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Memo to Executive Committee Regarding
Advertising Policy and Dogmatism
Meredith Sprunger

June, 1983

Memo to: The Executive Committee
From: Meredith Sprunger
Re: Brotherhood Policy Positions

I believe we are facing some critically determinative decisions in Urantia Brotherhood which are much more important than the publicity and advertising policy which is the focus of attention. Rather than take valuable Executive Committee meeting time, I will take this opportunity first to speak briefly to the publicity issue and then the more important "dogmatism" threat facing the Brotherhood. Because I see the possibility of serious polarization on the advertising issue, I am enclosing a "Statement of Principles" which speaks to polarization problems.

A study of all of the viable social and religious movements of history shows that they start by contacting, educating, and organizing individuals into small groups in local communities. The Urantia movement, therefore, can expect to become a transforming force in our society only through the leavening influence of thousands of study groups in local communities throughout the country and world. I personally am not afraid of any reactions which might be precipitated by mass media publicity. I simply am interested in lasting results and believe that, at best, advertising has only a peripheral contribution to make in establishing a solid grass roots foundation for the Urantia Movement. But, more importantly, we should not allow this issue to push us beyond officially establishing what the majority consider to be a wise policy into a position of setting up "dogmatic prohibitions" regarding outreach ministry or anything else.

It seems that religious institutions always have their pet dogmas. For fundamentalists it is the blood atonement doctrine; for mainline churches it is liberal social, economic and political policies; for Urantia Brotherhood it is the advertising policy. When rational arguments do not convince members of these institutions, leaders strive to make them feel guilty. Implications are made questioning their loyalty; strong emphasis is placed on unity when they actually mean uniformity in obedience to the key doctrine or policy; and finally they usually imply that anyone disagreeing with them is out of harmony with the will of God.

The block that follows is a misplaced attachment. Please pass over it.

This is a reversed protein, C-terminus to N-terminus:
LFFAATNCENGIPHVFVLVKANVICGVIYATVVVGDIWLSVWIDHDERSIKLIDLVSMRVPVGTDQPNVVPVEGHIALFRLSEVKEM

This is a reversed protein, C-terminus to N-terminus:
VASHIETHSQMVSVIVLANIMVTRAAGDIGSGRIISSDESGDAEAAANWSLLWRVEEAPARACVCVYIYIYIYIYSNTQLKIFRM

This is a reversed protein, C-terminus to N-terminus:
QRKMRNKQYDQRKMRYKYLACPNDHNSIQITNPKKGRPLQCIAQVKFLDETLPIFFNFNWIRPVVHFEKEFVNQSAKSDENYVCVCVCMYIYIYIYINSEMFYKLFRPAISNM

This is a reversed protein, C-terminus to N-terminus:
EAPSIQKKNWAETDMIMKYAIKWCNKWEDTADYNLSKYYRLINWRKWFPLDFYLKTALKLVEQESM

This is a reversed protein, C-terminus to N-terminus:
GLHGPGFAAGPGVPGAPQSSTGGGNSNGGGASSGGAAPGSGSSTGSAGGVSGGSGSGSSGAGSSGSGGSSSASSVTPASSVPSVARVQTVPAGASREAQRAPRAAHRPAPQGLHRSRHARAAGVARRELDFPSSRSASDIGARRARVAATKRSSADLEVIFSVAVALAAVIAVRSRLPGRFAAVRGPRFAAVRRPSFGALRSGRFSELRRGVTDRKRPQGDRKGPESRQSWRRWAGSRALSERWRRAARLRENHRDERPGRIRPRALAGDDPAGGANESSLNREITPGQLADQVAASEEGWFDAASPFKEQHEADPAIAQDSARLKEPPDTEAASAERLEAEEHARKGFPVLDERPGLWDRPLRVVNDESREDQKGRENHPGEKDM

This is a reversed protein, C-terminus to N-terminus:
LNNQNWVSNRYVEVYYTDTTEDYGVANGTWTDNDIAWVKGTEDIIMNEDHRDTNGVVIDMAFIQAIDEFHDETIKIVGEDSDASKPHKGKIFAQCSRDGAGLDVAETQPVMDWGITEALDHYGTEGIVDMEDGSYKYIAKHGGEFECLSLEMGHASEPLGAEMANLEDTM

For one who has spent his entire life intimately associated with the church which has repeatedly committed the errors of dogmatism, authoritarianism, and coercion, it is sad to see Urantia Brotherhood on the threshold of falling into the same evil institutional trap. Those who would associate themselves with the religion of the spirit should have nothing to do with it.

For years I have been perplexed at the fear and anxiety exhibited by many leaders of Urantia Brotherhood. Are we afraid to trust our future in the hands of the God of truth, whose sons and daughters we are? Certainly there are uncertain and troublous times ahead; but let us not allow our fears to push us into the error of authoritarianism, dogmatism, and coercion with their guilt and loyalty manipulations.

It is our responsibility to formulate and communicate wise policies and allow our fellowmen to accept or reject them of their own free will. It is our responsibility to actualize these policies in all official activities of the Brotherhood; but it is not our responsibility to enforce these policies in the unofficial activities of Brotherhood members or students of The Urantia Book. Even if we should attempt to do so, it will fail.

Dr. Barbara Brown Zikmund, UCC minister and dean of the faculty at Pacific School of Religion in Berkeley takes a look at the future of Protestant ministry. She believes it will be characterized by:

  1. A new type of global awareness.
  2. Continuing ecumenical openness.
  3. Increased political marginality (personal religion) in our society.
  4. Influenced by the fact that our churches are declining and aging in membership.
  5. Pressure to move beyond the professional model of church leadership.
  6. A rethinking of ordination and its permanence.
  7. An enrichment through the contributions of women.
  8. The challenge to serve new forms of congregational and family life.

The Rev. Erwin R. Bode, Director of the Indiana Office of Campus Ministries, in a recent article predicts the following revolution of values:

  1. There is a de-emphasis on materialism: The Gross National Product has been laid to rest as the supreme goal in life.
  2. A voluntary simplicity ethic has emerged.
  3. Spirituality is on the rise, and persons are open to the learnings of both eastern and western religions.
  4. There is an international disarament commission with nations meeting regularly and with intention. Nuclear weapons are frozen.
  5. Third and fourth world nations are feeling a part of the world community and are respected by the U.S., U.S.S.R., Europeans, Japanese and the Chinese.
  6. The distribution of food and world hunger is creatively being addressed.
  7. A stewardship ethic prevails concerning the environment.
  8. Blacks, youths, Hispanics, women, handicapped -- are actively participating meaningfully in the whole American fabric.
  9. People again feel rooted in their primary community. Yet they have a vision and affirmation of the world community.
  10. There is excitement in anticipating the year 2000. And there is laughter again.

A Service of
The Urantia Book Fellowship